HARLOW: Isn't it incumbent on those beyond the congressman for the district, in the White House --
HARLOW: -- to do whatever you can, then --
HARLOW: -- to help.
RYAN: When we look at cities like Baltimore or Flint, or even Detroit, where we are, Motor City, you know, I remember a couple of years ago, that Detroit was going through some serious problems. Financial, just -- they were going through a crisis for the city.
So the government stepped in, the White House stepped in and made it a special case. And they're building the city from the inside-out. The tentacles haven't gone as far as they would like --
RYAN: -- but they're building. The White House took that on. Now, Mr. President (ph), what (ph) are (ph) you (ph) going (ph) to (ph) do (ph)? (CROSSTALK)
HARLOW: But you note in one of your tweets, Jared Kushner for example --
RYAN: Oh, yes. You know, when this administration came in, there were rumors that I was hearing, and now it's solidified that the Kushner family has houses in Baltimore that are not well-kept, let's say. And that is part of the blight of Baltimore. It takes a bunch of people to either create goodness or let it fall. So that is part of the problem.
So when the president is talking about Baltimore, he's actually throwing his own son-in-law and their family, his family, under the bus.
HARLOW: We'll never forget that moment -- I think we have it, just to show people -- when Elijah Cummings really stood up for his friend, Mark Meadow. Yes, they're in different parties, but they are friends --
HARLOW: -- first and foremost. CNN has questioned Mark Meadows multiple times over the weekend about his response to the president's attacks on Cummings and Baltimore. Meadows has declined to comment. Are you surprised?
RYAN: Mark Meadows' silence is deafening. And if you look at this, Elijah Cummings -- that's who Elijah Cummings is. He is this inclusive man who will stand up for what's right. He stood up for this Republican who is in the leadership of the Freedom Caucus, who is an ally of this president. But yet he called him his best friend. And he stood up for him. Where is Mark Meadows today? He is silent.
And I'll say this. Elijah Cummings -- and I'm going to give you a little bit of personal perspective on Elijah Cummings. Again, the reporter hat is off. I am from Baltimore, I've known Elijah Cummings for decades, before we even came to Baltimore -- before we even -- I mean, came to Washington, before we even thought about Washington, D.C. So we knew each other. I knew him when he was an attorney and when he was in the state house in Maryland.
And you know, knowing him and knowing each other -- I know his wife, you know? We're all good friends -- but knowing him and him knowing me and the friendship that we've gained -- when Lynne Patton, who works for HUD, was very irate with me for whatever reason and called me "Miss Piggy" on social media, Elijah Cummings had had it.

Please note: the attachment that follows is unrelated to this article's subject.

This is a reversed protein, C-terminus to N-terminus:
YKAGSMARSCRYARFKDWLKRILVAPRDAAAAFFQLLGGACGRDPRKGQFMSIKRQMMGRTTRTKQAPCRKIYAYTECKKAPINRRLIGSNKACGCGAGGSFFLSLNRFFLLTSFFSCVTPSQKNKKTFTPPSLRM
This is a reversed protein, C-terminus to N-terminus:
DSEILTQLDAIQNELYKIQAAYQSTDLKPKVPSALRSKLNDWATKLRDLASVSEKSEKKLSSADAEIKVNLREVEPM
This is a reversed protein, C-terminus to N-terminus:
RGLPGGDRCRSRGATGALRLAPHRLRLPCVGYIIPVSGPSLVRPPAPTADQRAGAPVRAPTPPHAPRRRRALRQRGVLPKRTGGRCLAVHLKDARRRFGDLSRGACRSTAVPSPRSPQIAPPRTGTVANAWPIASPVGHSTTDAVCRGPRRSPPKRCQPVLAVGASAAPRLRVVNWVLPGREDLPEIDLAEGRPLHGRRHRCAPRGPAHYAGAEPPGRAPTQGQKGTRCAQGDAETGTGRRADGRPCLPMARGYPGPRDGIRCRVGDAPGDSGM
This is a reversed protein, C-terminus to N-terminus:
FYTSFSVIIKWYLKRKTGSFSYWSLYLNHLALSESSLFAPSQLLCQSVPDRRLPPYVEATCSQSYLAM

He went to HUD secretary, Ben Carson, who also gained his fame from Baltimore at Johns Hopkins --
RYAN: -- and told him to stop it. And Ben Carson called me.
RYAN: This is who Elijah Cummings is --
HARLOW: Speaks to his character, right? It's what you do when no one is looking.
HARLOW: April, thank you.
RYAN: I appreciate it, Poppy (ph).
HARLOW: So good to have you here. All right. Quick break. We'll be right back.
[10:49:22] RYAN: Thank you.
SCIUTTO: Italian officials say that two young American men, arrested in the killing of an Italian police officer, will remain in custody while the investigation is under way. 19-year-old Finnegan Elder and 18-year-old Gabriel Natale-Hjorth were arrested inside their hotel rooms in Rome, where they were on vacation at the time.
According to investigators, they had stolen a man's backpack and demanded money and a gram of cocaine for its return. That man called police. And it was during a confrontation that one of the plainclothes officers was stabbed -- that's a picture of him there -- 11 times. A second officer was also assaulted. He is expected to be OK.
Meanwhile, Italian authorities say they are looking into this photo of Hjorth. Authorities are investigating why he was blindfolded, as well as who leaked the photo.
[10:55:05] A prominent Russian opposition leader has been discharged from the hospital and returned to jail. This, against the wishes of his doctor.
Alexei Navalny was rushed to hospital yesterday from a Moscow jail. Russian state media have downplayed his hospitalization, but Navalny's doctors say he may have been exposed to some sort of chemical agent.
Massive protests in Moscow this weekend. You see them there, the police reaction violent at times. Navalny was sentenced to 30 days in prison after calling for those protests, as a response to the disqualification of opposition candidates for Russian municipal elections.
And other stories we're following. Police in California have now identified the gunman who opened fire at a crowded festival there, killing three people including a child, and injuring a dozen others as the search continues for a possible second suspect. Stay with us. We're on top of the news.